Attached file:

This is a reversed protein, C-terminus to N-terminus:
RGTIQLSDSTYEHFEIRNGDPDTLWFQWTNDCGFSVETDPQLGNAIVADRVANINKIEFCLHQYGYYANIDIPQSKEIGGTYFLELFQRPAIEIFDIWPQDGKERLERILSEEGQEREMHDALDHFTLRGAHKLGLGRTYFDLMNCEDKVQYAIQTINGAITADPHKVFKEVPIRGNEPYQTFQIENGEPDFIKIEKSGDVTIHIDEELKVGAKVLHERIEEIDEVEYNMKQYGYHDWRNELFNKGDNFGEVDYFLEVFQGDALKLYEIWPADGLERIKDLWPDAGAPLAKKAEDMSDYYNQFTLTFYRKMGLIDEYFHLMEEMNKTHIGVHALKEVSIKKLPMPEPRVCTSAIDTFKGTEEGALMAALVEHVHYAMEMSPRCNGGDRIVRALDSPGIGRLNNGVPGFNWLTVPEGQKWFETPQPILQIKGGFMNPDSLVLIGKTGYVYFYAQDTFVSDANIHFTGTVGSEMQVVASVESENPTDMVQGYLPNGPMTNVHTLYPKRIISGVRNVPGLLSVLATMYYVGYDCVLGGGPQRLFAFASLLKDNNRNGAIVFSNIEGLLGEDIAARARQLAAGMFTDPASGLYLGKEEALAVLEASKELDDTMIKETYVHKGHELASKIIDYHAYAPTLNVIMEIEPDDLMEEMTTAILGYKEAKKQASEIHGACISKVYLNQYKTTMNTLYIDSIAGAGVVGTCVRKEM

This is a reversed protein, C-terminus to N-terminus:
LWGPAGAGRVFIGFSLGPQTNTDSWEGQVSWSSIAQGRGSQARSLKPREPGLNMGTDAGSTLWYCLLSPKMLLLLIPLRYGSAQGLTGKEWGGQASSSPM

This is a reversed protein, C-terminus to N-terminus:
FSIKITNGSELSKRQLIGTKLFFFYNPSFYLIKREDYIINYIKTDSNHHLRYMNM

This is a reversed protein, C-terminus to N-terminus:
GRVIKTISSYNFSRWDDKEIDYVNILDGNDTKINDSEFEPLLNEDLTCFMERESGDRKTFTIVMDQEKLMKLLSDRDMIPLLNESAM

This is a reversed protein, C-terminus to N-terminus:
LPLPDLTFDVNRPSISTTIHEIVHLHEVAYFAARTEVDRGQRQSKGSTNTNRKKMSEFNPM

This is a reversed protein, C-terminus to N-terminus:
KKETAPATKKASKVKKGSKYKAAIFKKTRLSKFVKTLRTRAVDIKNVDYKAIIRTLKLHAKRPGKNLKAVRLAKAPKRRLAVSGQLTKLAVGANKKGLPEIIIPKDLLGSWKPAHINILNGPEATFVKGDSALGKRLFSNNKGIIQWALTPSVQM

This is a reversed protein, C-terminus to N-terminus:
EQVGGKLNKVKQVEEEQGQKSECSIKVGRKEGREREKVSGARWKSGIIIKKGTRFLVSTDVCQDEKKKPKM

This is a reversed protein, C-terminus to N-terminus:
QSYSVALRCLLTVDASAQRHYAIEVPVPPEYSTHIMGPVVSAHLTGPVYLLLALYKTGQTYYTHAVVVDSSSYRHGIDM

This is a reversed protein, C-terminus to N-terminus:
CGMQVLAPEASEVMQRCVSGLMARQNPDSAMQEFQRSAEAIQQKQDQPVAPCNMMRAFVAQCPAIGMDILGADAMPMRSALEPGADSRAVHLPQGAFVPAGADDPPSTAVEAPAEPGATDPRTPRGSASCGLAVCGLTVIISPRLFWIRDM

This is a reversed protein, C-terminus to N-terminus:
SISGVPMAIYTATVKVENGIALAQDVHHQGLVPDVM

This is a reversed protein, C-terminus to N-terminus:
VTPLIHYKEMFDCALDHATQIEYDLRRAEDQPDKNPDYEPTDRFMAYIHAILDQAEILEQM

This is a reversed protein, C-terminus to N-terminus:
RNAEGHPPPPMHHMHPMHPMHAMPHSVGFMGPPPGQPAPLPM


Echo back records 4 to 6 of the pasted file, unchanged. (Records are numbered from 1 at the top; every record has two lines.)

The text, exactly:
This is a reversed protein, C-terminus to N-terminus:
GRVIKTISSYNFSRWDDKEIDYVNILDGNDTKINDSEFEPLLNEDLTCFMERESGDRKTFTIVMDQEKLMKLLSDRDMIPLLNESAM

This is a reversed protein, C-terminus to N-terminus:
LPLPDLTFDVNRPSISTTIHEIVHLHEVAYFAARTEVDRGQRQSKGSTNTNRKKMSEFNPM

This is a reversed protein, C-terminus to N-terminus:
KKETAPATKKASKVKKGSKYKAAIFKKTRLSKFVKTLRTRAVDIKNVDYKAIIRTLKLHAKRPGKNLKAVRLAKAPKRRLAVSGQLTKLAVGANKKGLPEIIIPKDLLGSWKPAHINILNGPEATFVKGDSALGKRLFSNNKGIIQWALTPSVQM